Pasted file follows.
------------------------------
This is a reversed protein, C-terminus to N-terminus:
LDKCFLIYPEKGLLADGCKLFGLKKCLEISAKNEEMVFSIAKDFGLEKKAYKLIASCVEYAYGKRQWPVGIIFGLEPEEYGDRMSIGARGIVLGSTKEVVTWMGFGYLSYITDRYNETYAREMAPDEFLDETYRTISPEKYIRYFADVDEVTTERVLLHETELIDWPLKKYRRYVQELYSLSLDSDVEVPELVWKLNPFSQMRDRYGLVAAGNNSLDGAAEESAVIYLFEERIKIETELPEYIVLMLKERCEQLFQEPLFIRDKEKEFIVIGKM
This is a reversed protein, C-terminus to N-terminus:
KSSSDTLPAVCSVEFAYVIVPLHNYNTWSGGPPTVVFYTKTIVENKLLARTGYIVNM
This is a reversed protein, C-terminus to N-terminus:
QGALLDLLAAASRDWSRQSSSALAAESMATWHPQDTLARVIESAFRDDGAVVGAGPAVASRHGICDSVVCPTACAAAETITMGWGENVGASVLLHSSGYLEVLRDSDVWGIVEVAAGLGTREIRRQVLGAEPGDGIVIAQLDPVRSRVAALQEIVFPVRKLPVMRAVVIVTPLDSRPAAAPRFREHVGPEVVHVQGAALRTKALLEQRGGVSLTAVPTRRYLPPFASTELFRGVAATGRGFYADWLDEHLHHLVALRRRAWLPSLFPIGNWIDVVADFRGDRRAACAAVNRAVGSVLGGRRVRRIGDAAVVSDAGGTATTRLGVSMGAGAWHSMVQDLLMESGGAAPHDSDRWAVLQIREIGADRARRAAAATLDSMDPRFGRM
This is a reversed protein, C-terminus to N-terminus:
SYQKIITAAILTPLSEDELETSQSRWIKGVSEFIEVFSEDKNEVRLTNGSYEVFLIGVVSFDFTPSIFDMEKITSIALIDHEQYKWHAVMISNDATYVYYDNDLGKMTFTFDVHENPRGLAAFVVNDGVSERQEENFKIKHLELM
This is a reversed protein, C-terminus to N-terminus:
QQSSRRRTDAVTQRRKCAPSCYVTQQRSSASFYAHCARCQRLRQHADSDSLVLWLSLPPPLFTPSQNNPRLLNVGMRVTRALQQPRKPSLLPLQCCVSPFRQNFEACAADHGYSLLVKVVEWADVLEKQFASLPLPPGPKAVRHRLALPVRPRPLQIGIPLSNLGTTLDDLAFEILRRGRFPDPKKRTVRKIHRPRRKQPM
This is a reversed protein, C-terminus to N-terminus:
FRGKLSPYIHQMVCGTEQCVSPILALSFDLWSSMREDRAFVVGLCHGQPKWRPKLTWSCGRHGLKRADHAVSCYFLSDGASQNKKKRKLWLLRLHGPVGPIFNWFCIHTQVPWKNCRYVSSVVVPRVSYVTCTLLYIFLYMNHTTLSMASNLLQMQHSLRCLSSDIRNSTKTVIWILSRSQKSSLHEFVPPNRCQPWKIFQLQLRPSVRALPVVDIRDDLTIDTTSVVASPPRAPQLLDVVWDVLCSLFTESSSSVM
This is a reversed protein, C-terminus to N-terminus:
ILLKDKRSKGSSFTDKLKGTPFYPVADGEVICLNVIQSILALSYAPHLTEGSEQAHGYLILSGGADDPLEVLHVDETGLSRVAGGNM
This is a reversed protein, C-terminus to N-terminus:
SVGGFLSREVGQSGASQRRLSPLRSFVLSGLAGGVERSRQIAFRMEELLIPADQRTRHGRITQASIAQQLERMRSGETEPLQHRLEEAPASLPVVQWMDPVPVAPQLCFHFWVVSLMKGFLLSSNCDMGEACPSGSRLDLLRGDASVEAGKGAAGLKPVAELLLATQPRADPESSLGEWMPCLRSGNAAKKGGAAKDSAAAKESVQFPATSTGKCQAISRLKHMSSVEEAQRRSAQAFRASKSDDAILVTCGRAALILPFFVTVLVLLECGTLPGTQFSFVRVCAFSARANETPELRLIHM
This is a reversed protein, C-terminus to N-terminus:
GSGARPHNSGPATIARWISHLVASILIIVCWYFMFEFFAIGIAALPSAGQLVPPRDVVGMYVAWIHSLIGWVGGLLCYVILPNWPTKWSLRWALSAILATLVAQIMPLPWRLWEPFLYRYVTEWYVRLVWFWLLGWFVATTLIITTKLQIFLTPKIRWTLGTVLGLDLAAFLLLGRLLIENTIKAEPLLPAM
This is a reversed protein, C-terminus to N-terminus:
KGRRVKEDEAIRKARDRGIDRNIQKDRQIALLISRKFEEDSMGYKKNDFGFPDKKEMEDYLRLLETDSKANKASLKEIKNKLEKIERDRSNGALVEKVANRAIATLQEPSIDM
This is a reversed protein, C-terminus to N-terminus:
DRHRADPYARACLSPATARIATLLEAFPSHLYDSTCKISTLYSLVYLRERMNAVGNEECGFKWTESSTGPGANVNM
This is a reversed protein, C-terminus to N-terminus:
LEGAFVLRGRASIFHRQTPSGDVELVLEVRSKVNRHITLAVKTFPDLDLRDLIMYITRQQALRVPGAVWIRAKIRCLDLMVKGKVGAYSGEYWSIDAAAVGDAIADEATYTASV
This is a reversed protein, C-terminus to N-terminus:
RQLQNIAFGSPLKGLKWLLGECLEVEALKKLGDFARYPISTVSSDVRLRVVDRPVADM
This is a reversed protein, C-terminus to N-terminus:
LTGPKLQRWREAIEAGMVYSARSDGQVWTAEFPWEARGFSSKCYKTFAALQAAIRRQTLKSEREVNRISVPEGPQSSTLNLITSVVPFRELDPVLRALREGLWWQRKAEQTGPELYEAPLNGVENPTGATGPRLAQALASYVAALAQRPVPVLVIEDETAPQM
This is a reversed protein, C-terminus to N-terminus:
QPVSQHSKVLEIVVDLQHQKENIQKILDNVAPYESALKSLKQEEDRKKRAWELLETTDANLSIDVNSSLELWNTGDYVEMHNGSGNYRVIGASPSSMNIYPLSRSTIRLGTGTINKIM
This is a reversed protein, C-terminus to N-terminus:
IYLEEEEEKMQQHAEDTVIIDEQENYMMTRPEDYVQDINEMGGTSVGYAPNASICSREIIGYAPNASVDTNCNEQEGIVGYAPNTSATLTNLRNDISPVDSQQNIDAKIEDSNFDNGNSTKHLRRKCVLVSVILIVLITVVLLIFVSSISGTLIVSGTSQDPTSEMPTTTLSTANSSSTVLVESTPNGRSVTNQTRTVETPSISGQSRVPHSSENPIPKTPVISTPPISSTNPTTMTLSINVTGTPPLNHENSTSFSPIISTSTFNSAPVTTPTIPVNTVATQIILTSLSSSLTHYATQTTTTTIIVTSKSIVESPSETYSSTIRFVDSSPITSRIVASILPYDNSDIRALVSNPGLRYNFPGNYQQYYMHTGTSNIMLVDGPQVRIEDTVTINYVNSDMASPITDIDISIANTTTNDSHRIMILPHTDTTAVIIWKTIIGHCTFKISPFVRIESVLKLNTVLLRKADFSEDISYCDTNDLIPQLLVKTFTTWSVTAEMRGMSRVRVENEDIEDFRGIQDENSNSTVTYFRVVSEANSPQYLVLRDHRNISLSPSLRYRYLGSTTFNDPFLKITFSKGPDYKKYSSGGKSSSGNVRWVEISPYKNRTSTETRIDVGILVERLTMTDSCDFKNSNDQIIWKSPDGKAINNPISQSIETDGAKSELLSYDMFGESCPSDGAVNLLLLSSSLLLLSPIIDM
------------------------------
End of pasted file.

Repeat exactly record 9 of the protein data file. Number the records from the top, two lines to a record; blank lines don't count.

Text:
This is a reversed protein, C-terminus to N-terminus:
GSGARPHNSGPATIARWISHLVASILIIVCWYFMFEFFAIGIAALPSAGQLVPPRDVVGMYVAWIHSLIGWVGGLLCYVILPNWPTKWSLRWALSAILATLVAQIMPLPWRLWEPFLYRYVTEWYVRLVWFWLLGWFVATTLIITTKLQIFLTPKIRWTLGTVLGLDLAAFLLLGRLLIENTIKAEPLLPAM